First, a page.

United Kingdom Prime Minister Boris Johnson unveiled a new post-study work visa allowing international students to work in the UK for two years after graduation.
The move reverses the controversial decision in 2012 to scrap the existing visa as part of the government’s efforts to drive down immigration numbers, but which put UK universities at a disadvantage in the competition to attract international talent.
International students make up half of all full-time postgraduate students in science, technology, engineering and maths (STEM) subjects and the new visa would build on government action to help recruit and retain the best and brightest global talent, but also offer opportunities for future breakthroughs in science, technology and research and other world-leading work that international talent brings to the UK”.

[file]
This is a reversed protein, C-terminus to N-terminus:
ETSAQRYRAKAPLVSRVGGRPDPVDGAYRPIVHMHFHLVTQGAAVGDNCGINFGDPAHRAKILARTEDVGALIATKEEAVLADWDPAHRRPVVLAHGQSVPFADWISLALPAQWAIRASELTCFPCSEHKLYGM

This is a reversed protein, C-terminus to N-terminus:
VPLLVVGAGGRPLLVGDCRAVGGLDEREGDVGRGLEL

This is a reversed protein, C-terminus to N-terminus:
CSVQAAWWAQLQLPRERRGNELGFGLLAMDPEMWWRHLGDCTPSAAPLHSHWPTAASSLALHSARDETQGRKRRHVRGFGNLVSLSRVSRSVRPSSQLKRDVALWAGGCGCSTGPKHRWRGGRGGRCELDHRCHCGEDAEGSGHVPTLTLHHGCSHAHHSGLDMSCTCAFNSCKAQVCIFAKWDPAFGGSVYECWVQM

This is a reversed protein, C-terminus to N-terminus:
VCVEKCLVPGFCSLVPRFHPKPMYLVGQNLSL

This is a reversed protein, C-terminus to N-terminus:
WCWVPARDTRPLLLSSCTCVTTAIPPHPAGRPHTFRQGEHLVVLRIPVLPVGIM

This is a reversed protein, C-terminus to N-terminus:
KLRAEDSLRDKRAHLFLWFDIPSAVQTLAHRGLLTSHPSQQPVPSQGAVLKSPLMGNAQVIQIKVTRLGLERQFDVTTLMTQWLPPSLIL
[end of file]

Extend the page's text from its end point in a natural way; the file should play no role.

Alistair Jarvis, chief executive of Universities UK, said: “This is very positive news. Evidence shows that international students bring significant positive social outcomes to the UK as well as £26 billion [US$32 billion] in economic contributions, but for too long the lack of post-study work opportunities in the UK has put us at a competitive disadvantage in attracting those students.”
Maddalaine Ansell, director of the Education Policy Unit at the British Council, said: “This new immigration route will also support the UK’s ambitions to increase the number of international students studying in the UK each year to 600,000 by 2030.”
In Australia international graduates can obtain a post-study work visa for up to four years. In Canada and New Zealand post-study work visas can be extended for up to three years.
Last year Universities UK calculated that around 54,000 international students would transfer into work if the proposed visa was brought in.